In the previous section, we learned how to avoid duplicate code within the same Beego controller. Hence, let’s put that knowledge to use and directly add a Prepare function to our thanks.go file along with empty Get and Post functions:

func (thanksController *ThanksController) Prepare() {
  thanksController.Data["langTemplateKey"] = thanksController.GetString("lang")
  thanksController.TplName = "thanks.tpl"
}

func (thanksController *ThanksController) Get() {}
func (thanksController *ThanksController) Post() {}

Finally, let’s add the missing “thanks.tpl” template file within our BeegoI18n project’s “views” folder:

{{i18n .langTemplateKey "thanks"}}

Running our BeegoI18n server and testing out the “http://localhost:8080/thanks” domain on both GET and POST methods and both locales would give us the expected results. But, wasn’t it such a drag with so much boilerplate and duplicate code just to add a new domain?

If only we could have a parent controller holding all this common code inside it, right? Well, although there’s no OOP inheritance support in Go per se, we could definitely mimic it using a base Go file that holds all the common code and all other controllers would embed! Let’s see how in the next section.

Introduce base controller

Firstly, let’s add a base.go file inside our BeegoI18n project’s “controllers” directory:

type BaseController struct {  // 1
  beego.Controller
  i18n.Locale
}

type ChildPrepareHolder interface {  // 2
  ChildPrepare()
}

func (baseController *BaseController) Prepare() {  // 3
  baseController.Data["langTemplateKey"] = baseController.GetString("lang")  // 4

  if app, ok := baseController.AppController.(ChildPrepareHolder); ok {  // 5
    app.ChildPrepare()
  }
}
  1. BaseController struct holds both Beego web.Controller and i18n.Locale which other controllers can later embed through BaseController.
  2. ChildPrepareHolder interface declared. Later on, other controllers can implement the interface making it possible for this BaseController to call a ChildPrepare function in other controllers.
  3. Prepare function on the BaseController which would be called by requests to all other controllers. Hence, this function can act as a common Prepare function to all other controllers.
  4. Use Beego web.Controller.GetString function to obtain the value for parameter key “lang” from the POST request. The received value is put on the Beego web.Controller’s Data map with a key of “langTemplateKey”. This is a common line within the Prepare functions of all other controllers.
  5. baseController.AppController holds the currently executing controller. Therefore, Go type assertion is used to check if the executing controller is of type ChildPrepareHolder (implements ChildPrepareHolder interface) and if it is, retrieves its value to an app variable. Later, ChildPrepareHolder.ChildPrepare interface function is called through the app variable, which fundamentally calls the currently executing controller’s ChildPrepare implementation.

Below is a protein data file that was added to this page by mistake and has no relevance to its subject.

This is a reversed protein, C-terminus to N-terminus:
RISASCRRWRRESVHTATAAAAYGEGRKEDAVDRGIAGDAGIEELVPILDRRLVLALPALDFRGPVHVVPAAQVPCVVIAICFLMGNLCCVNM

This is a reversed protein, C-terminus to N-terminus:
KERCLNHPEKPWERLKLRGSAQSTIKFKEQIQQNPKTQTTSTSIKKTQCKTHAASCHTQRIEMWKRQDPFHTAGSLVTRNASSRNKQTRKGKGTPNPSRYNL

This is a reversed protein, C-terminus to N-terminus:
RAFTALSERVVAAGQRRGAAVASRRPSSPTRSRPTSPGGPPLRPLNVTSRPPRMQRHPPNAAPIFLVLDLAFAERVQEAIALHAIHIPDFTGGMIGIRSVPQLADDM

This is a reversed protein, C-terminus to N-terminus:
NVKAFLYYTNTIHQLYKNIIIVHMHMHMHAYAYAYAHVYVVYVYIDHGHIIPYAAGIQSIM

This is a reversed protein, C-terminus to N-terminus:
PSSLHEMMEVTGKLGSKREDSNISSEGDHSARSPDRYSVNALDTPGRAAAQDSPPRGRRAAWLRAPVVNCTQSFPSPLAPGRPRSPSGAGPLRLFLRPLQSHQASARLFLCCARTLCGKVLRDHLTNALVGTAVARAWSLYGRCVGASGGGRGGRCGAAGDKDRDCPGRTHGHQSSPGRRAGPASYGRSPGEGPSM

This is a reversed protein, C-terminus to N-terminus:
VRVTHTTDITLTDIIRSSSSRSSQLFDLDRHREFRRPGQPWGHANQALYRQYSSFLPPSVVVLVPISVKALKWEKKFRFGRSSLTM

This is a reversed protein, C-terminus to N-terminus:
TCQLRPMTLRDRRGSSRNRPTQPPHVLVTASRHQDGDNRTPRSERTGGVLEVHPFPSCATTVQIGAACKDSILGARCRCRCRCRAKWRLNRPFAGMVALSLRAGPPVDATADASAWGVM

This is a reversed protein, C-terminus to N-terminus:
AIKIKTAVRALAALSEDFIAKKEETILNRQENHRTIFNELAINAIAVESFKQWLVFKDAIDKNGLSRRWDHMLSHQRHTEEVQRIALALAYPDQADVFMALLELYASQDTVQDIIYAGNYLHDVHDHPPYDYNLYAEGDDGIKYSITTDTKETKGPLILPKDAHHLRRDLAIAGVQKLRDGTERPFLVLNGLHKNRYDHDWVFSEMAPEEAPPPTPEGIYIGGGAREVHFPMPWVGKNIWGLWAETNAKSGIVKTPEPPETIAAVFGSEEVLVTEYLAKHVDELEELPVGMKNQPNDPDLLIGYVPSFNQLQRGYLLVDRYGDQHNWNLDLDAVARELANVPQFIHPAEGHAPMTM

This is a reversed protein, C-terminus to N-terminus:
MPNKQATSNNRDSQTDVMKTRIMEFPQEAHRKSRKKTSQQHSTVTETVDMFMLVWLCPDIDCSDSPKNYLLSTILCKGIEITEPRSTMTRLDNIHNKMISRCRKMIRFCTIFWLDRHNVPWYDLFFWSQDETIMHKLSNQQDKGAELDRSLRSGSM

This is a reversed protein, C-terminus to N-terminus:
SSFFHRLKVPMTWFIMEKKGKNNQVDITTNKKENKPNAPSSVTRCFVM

Secondly, let’s head over to the controllers/welcome.go file and make the following changes:

type WelcomeController struct {
  BaseController  // 1
}

func (welcomeController *WelcomeController) ChildPrepare() {  // 2
  welcomeController.TplName = "welcome.tpl"  // 3
}
  1. Instead of embedding Beego web.Controller and i18n.Locale, simply the BaseController is embedded which itself embeds web.Controller and i18n.Locale.
  2. Refactor the Prepare function and rename it as ChildPrepare to have the WelcomeController implicitly implement the ChildPrepareHolder interface.
  3. Only the code unique to WelcomeController is put in its ChildPrepare function (which is called by the BaseController after it’s done executing the common logic).

Thirdly, let’s make similar changes on controllers/thanks.go file as well:

type ThanksController struct {
  BaseController
}

func (thanksController *ThanksController) ChildPrepare() {
  thanksController.TplName = "thanks.tpl"
}
Test it out

That’s all it takes! Testing our BeegoI18n app’s “http://localhost:8080/welcome” and “http://localhost:8080/thanks” endpoints on both GET and POST methods and both locales would give us the expected localized responses! And, this time, our code is as clean as it can be!

Beego date and time i18n

If you’re planning to develop (or already developing) a Beego web application facing your customers, sooner or later you’re going to have to deal with dates and times.

We can use Beego’s built-in template functions to easily handle date and time-related concerns in our app’s templates themselves. Let’s find out how, shall we?

First off, let us quickly set up a new REST API route on “http://localhost:8080/datetime” to our BeegoI18n project.

Set up “/datetime” REST API route

Firstly, let’s head over to the router.go file and add a new “/datetime” route inside the init method:

beego.Router("/datetime", &controllers.DatetimeController{})

Secondly, let’s create this missing DatetimeController inside our BeegoI18n project. Let us make a new “datetime.go” file inside the “controllers” directory and fill it like this:

type DatetimeController struct {  // 1
  beego.Controller
  i18n.Locale
}

func (datetimeController *DatetimeController) Get() {
  datetimeController.Data["DateTimeKey"] = time.Now()  // 2
  datetimeController.TplName = "datetime.tpl"  // 3
}
  1. Create a DatetimeController struct embedding Beego web.Controller and i18n.Locale.
  2. The current local time is received using Go built-in Time.Now() function. This obtained value is put on the Beego web.Controller’s Data map with a key of “currentDateTimeKey”.
  3. Set the name of the template to render as “datetime.tpl”.

Note: More details regarding Go built-in Time package can be seen on the ‘Date and time’ section of our Go internationalization article.

Thirdly, let us register a Date function (provided as a Beego built-in template function) that formats a given Time to a provided format. Let’s head over to the main.go file in our BeegoI18n project and add the below-mentioned highlighted code inside its main function:

func main() {
  .
  beego.AddFuncMap("datetimefmt", beego.Date)